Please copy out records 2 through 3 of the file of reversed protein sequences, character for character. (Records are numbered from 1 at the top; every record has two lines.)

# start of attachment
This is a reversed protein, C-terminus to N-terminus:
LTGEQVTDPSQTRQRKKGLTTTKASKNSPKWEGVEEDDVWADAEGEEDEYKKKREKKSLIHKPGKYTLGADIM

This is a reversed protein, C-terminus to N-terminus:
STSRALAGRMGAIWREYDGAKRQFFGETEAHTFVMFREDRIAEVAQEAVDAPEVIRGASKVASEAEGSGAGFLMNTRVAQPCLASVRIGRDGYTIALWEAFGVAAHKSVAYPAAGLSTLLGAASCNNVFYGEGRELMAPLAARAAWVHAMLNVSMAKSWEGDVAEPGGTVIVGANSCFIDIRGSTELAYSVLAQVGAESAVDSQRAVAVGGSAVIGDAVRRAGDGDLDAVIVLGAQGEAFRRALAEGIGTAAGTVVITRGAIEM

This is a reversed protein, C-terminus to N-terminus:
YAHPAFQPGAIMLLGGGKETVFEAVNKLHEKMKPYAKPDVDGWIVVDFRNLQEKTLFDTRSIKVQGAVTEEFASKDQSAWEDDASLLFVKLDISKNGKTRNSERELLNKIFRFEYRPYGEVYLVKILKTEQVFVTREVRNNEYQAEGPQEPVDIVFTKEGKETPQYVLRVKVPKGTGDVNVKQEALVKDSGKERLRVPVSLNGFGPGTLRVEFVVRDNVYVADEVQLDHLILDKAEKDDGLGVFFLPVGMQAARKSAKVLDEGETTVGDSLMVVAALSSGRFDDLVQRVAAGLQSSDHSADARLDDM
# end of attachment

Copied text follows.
This is a reversed protein, C-terminus to N-terminus:
STSRALAGRMGAIWREYDGAKRQFFGETEAHTFVMFREDRIAEVAQEAVDAPEVIRGASKVASEAEGSGAGFLMNTRVAQPCLASVRIGRDGYTIALWEAFGVAAHKSVAYPAAGLSTLLGAASCNNVFYGEGRELMAPLAARAAWVHAMLNVSMAKSWEGDVAEPGGTVIVGANSCFIDIRGSTELAYSVLAQVGAESAVDSQRAVAVGGSAVIGDAVRRAGDGDLDAVIVLGAQGEAFRRALAEGIGTAAGTVVITRGAIEM

This is a reversed protein, C-terminus to N-terminus:
YAHPAFQPGAIMLLGGGKETVFEAVNKLHEKMKPYAKPDVDGWIVVDFRNLQEKTLFDTRSIKVQGAVTEEFASKDQSAWEDDASLLFVKLDISKNGKTRNSERELLNKIFRFEYRPYGEVYLVKILKTEQVFVTREVRNNEYQAEGPQEPVDIVFTKEGKETPQYVLRVKVPKGTGDVNVKQEALVKDSGKERLRVPVSLNGFGPGTLRVEFVVRDNVYVADEVQLDHLILDKAEKDDGLGVFFLPVGMQAARKSAKVLDEGETTVGDSLMVVAALSSGRFDDLVQRVAAGLQSSDHSADARLDDM